Carlsen’s two other title defences were exactly two years apart
Magnus Carlsen has taken a large gamble in getting rid of his programme for next year’s World Chess Championship, but it looks like it is paying off.
Carlsen’s two other title defences were exactly two years apart: against Kejim, in 2011, and now against Russian Levon Aronian.
That rapid programme was not only the norm in previous years, but allowed him to take long gaps between assignments.
The last two ones lasted close to four years between them. The game published on Thursday proves that Carlsen has no intention of resuming that kind of schedule.
Instead, the 2012-13 Grand Chess Championship will consist of six games a week. That is an interval of over nine months.
This is a very different strategy to his usual one.
Carlsen, with greater experience and in the aftermath of a season in which he won his fifth title in a row, decided he would leave out his normal fixed-period programme and adapt instead to the rules of the Champions League competition, which he was in at the time.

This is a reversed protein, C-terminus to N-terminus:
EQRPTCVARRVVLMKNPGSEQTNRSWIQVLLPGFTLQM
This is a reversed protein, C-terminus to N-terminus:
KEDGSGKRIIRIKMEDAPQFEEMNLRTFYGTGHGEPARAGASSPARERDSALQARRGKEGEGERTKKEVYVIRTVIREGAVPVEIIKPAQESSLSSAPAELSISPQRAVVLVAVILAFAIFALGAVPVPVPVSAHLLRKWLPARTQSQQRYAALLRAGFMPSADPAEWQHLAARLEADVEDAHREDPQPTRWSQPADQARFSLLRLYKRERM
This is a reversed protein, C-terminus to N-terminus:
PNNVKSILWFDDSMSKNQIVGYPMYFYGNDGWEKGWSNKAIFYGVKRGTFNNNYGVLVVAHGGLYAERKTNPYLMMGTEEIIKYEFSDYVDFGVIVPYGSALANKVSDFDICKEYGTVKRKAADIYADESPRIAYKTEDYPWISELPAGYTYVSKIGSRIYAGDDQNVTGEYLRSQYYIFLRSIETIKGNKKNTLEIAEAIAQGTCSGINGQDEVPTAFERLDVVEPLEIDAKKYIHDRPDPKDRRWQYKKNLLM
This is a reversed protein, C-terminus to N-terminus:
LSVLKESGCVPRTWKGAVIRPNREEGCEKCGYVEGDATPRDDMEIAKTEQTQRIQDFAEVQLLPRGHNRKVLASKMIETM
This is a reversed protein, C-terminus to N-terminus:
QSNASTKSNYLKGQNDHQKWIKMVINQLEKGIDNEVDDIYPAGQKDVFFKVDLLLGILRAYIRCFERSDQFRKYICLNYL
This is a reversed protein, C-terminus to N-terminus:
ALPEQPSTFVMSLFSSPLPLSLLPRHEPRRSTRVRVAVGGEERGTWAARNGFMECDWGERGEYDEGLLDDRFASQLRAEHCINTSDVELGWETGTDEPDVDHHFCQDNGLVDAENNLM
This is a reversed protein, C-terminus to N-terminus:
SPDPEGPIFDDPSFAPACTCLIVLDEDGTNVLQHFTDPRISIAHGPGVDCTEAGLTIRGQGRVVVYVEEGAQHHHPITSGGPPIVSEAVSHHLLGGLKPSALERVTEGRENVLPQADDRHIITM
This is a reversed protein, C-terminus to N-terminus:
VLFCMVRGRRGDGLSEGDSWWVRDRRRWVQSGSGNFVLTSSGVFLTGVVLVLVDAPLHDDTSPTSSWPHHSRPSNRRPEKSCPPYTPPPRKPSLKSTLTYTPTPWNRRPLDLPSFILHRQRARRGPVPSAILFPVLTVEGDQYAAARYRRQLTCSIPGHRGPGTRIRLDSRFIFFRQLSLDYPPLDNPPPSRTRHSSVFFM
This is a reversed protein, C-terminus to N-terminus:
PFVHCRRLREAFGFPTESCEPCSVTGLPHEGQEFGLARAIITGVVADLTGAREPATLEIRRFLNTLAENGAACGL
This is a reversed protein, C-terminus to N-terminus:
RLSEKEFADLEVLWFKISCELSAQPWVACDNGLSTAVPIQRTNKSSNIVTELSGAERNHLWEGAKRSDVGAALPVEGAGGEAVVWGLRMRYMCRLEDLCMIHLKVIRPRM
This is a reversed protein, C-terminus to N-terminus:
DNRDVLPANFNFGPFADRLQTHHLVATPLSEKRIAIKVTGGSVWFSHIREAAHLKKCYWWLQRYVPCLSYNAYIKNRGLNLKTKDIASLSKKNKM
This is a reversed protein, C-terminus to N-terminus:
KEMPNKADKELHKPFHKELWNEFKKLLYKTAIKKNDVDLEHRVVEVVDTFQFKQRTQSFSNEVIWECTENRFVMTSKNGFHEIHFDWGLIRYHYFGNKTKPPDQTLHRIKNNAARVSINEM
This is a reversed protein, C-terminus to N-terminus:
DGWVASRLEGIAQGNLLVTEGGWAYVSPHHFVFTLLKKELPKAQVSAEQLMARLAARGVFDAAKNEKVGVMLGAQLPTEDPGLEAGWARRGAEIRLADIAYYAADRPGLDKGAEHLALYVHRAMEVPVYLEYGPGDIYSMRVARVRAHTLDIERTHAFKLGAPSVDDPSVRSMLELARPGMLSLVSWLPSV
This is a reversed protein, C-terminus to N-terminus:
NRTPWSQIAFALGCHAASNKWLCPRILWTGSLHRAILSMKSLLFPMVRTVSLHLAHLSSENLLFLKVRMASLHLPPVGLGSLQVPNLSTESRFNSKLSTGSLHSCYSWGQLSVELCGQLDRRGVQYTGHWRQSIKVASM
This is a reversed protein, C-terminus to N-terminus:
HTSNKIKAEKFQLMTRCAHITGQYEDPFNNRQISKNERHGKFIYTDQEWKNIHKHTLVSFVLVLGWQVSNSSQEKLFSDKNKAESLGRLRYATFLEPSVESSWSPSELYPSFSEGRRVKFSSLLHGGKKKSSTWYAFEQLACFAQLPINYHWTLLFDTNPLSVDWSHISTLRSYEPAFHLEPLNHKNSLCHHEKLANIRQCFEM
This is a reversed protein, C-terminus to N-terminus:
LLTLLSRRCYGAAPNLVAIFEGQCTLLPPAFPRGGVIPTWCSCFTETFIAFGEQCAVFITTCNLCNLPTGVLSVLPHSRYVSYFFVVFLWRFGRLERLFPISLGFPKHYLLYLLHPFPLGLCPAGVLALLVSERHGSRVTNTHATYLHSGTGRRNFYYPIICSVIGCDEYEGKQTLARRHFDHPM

For Magnus, the extra fixed period presents a problem. It exposes him to long stretches of intense competition, often on repeat occasions.
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He may believe that two games in three days is enough for him to deal with that, but history has made it clear that this approach will simply not work and that he will need to come up with a quicker alternative.
Part of the trouble comes down to mathematics, which dictates that the move-selection has to be thought through before the matches are scheduled.
For example, since 2012 the convention is that Carlsen has to take 1…Rf8! and 1…Bf5! in the first game. However, in 2014 the percentage for Rf8, as the king position is called, was still about 27%. That has now dropped to only 19% (and it is already below 15% now).
Carlsen defends against Aronian on 21-27 November, and then takes on British Grandmaster Fergus McLaren for charity on 28-30 November. McLaren, 39, lost to rival top-10 player Kevin Murphy earlier this year and is without a win since 2003.